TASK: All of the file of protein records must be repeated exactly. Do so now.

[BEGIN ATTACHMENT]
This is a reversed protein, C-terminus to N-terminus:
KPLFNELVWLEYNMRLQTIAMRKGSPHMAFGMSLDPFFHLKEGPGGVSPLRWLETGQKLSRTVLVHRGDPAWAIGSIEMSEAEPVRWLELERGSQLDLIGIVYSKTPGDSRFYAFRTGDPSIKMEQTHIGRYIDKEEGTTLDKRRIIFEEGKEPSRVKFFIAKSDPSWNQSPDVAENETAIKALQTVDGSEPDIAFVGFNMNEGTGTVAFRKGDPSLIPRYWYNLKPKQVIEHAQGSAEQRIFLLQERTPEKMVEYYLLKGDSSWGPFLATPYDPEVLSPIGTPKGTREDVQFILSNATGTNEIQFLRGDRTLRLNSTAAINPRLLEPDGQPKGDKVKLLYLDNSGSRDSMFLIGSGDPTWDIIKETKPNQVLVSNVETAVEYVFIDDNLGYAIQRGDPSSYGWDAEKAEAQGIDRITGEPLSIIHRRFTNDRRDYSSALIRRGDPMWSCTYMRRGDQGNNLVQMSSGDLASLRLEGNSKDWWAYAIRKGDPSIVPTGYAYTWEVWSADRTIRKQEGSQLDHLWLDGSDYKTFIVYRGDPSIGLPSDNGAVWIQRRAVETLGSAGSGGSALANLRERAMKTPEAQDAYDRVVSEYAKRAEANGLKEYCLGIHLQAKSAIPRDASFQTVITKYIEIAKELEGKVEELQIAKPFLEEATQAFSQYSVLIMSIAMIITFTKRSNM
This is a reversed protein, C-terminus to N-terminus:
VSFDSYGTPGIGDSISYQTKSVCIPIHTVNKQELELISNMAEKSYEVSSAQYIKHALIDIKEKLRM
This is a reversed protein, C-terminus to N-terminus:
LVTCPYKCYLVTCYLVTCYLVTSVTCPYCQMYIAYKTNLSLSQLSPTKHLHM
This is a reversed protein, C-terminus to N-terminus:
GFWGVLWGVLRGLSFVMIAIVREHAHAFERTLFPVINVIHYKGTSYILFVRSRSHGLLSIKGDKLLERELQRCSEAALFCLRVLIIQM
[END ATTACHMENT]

This is a reversed protein, C-terminus to N-terminus:
KPLFNELVWLEYNMRLQTIAMRKGSPHMAFGMSLDPFFHLKEGPGGVSPLRWLETGQKLSRTVLVHRGDPAWAIGSIEMSEAEPVRWLELERGSQLDLIGIVYSKTPGDSRFYAFRTGDPSIKMEQTHIGRYIDKEEGTTLDKRRIIFEEGKEPSRVKFFIAKSDPSWNQSPDVAENETAIKALQTVDGSEPDIAFVGFNMNEGTGTVAFRKGDPSLIPRYWYNLKPKQVIEHAQGSAEQRIFLLQERTPEKMVEYYLLKGDSSWGPFLATPYDPEVLSPIGTPKGTREDVQFILSNATGTNEIQFLRGDRTLRLNSTAAINPRLLEPDGQPKGDKVKLLYLDNSGSRDSMFLIGSGDPTWDIIKETKPNQVLVSNVETAVEYVFIDDNLGYAIQRGDPSSYGWDAEKAEAQGIDRITGEPLSIIHRRFTNDRRDYSSALIRRGDPMWSCTYMRRGDQGNNLVQMSSGDLASLRLEGNSKDWWAYAIRKGDPSIVPTGYAYTWEVWSADRTIRKQEGSQLDHLWLDGSDYKTFIVYRGDPSIGLPSDNGAVWIQRRAVETLGSAGSGGSALANLRERAMKTPEAQDAYDRVVSEYAKRAEANGLKEYCLGIHLQAKSAIPRDASFQTVITKYIEIAKELEGKVEELQIAKPFLEEATQAFSQYSVLIMSIAMIITFTKRSNM
This is a reversed protein, C-terminus to N-terminus:
VSFDSYGTPGIGDSISYQTKSVCIPIHTVNKQELELISNMAEKSYEVSSAQYIKHALIDIKEKLRM
This is a reversed protein, C-terminus to N-terminus:
LVTCPYKCYLVTCYLVTCYLVTSVTCPYCQMYIAYKTNLSLSQLSPTKHLHM
This is a reversed protein, C-terminus to N-terminus:
GFWGVLWGVLRGLSFVMIAIVREHAHAFERTLFPVINVIHYKGTSYILFVRSRSHGLLSIKGDKLLERELQRCSEAALFCLRVLIIQM